CS Lewis Web
The Lewis Legacy-Issue 73, Summer 1997
In The Footsteps Of Sir Cyril Burt And Bruno Bettleheim
By: Kathryn Lindskoog
The C. S. Lewis Foundation for Truth in Publishing
June 1, 1997

Is nothing sacred? It turns out that the two most famous, influential, and powerful child psychologists of the twentieth century were complete frauds.

Sir Cyril Burt was born in 1883 and became the most prestigious, powerful,and influential psychologist since the American genius William James. He held the chair of psychology at London's University College, was knighted by King George VI, and received the Thorndike award from the American Psychological Association. Most of Burt's career was based upon his statistical studies of the intelligence of identical twins, showing that poverty was due to inferior intelligence of the working class. In the 1940s Burt was involved in setting up the British school system which segregated students on the basis of an IQ test they took at age eleven. Burt was a dazzling public speaker with enormous charm.

In 1960 he gave one of his spellbinding performances at a symposium in London. After the speech, the eminent geneticist L.S. Penrose reportedly remarked, "I don't believe a word the old rogue says, but, by God, I admire the way he says it." When Burt died in 1971 at the age of 88, Arthur Jensen of Stanford University paid this heartfelt tribute: "Everything about the man-his fine, sturdy appearance; his aura of vitality; his urbane manner; his unflagging enthusiasm for research, analysis and criticism;...and, of course, especially his notably sharp intellect and vast erudition -all together leave a total impression of immense quality, a born nobleman."

In Betrayers of the Truth Broad and Wade point out that science is in one sense a celebrity system in which the scientific elite control the allocation of rewards. The elite receive undue prominence, and their work is usually immune to scrutiny. A year after Burt's death, Princeton psychologist Leon Kamin began to scrutinize his statistics and found major flaws. For one thing, in three different studies of different numbers of identical twins, Burt reported the same statistical correlation of IQ scores to the third decimal point, which is incredible. There were similar flaws in Burt's reports dating back as far as 1909. Arthur Jensen insisted that if Burt had been trying to fake his data he would have done a better job of it.

In 1976 London's Sunday Times reported the shocking fact that Burt's two field investigators and co-authors of his studies, Margaret Howard and J. Conway, were nonexistent. These two phantom experts had often signed reviews praising Burt and attacking his enemies in the British Journal of Statistical Psychology during the 15 years when Burt was its editor. Burt's housekeeper admitted to the Sunday Times that she knew he used pseudonyms. It seems clear that Burt had solemnly reported nonexistent tests and studies, and had signed fictitious names to articles he published.There is no way for researchers to discover which parts of his life work might be valid, because he often referred to unpublished reports that can't be found, and he carelessly stuffed whatever papers he kept into six chests instead of filing them. These papers were all burned after his death. According to Science magazine, this forgery may rank with that of the Piltdown man.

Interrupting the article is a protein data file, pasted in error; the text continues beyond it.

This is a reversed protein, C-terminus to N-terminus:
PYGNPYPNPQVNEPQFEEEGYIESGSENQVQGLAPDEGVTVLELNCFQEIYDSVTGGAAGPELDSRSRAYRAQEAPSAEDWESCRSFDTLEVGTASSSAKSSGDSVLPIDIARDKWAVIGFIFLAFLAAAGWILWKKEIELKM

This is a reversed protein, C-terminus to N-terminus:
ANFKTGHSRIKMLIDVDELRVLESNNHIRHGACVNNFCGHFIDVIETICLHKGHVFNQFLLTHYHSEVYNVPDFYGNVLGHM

At first the Harvard psychologist Richard Herrnstein found the suggestion of fraud outrageous: "I think it's a crime to cast doubt over a man's career. Burt was a towering figure of 20th century psychology." But as he worked on Burt's biography, he came to realize that Burt had lied. Not all of Burt's professional colleagues had been so completely fooled. Philip Vernon of the University of Calgary stated in Time, "There were certainly grave doubts, although nobody dared to put them into print because Burt was so powerful." Professors Anne and Alan Clarke told Newsweek "People had grave doubts long ago, but Burt was a fearsome figure. He was an autocrat of the old school, wrapped in a most charming style."

In 1976, the very year when the Sunday Times exposed the fraudulence of Sir Cyril Burt, Bruno Bettelheim (an immigrant from Austria who boasted of a heroic past as a resistance fighter) published his bestselling book The Uses of Enchantment: The Meaning and Importance of Fairy Tales,produced with one of the lucrative grants he obtained. Bettelheim made himself famous as the foremost authority on childhood autism, and operator of the private Orthogenic School for severely disturbed children in Chicago. Bettelheim stressed the authenticity of exact story details that developed "through the centuries (if not the millennia) during which, in their retelling, fairytales became ever more refined." In light of the fact that he focused upon tales from the Brothers Grimm, which were faked and "refined"at one fell swoop in the 1800s, the authenticity of the allegedly meaningful details evaporates. Now the authenticity of Bettelheim has evaporated also.

After his death in 1990 a professor of anthropology at the University of Berkeley sadly announced that The Uses of Enchantment was copied from a 1963 book titled A Psychiatric Study of Fairy Tales. Bettelheim was a plagiarist and, worse yet, no psychiatrist. He was an imposter. After his death, it came out that he was a child-abuser. He claimed, "As an educator and therapist of severely disturbed children, my main task was to restore meaning to their lives." To the contrary, he misdiagnosed normal children as mentally disturbed in order to claim later that he had cured them. Bettelheim vindictively blamed autism on bad mothering (a cruellie). All that desperate parents got for trusting this slick predator with their children and their money was false guilt and true grief; yet he remained a venerated celebrity in his lifetime. As autism expert Bernard Rimlandhas observed grimly, "He will not be missed."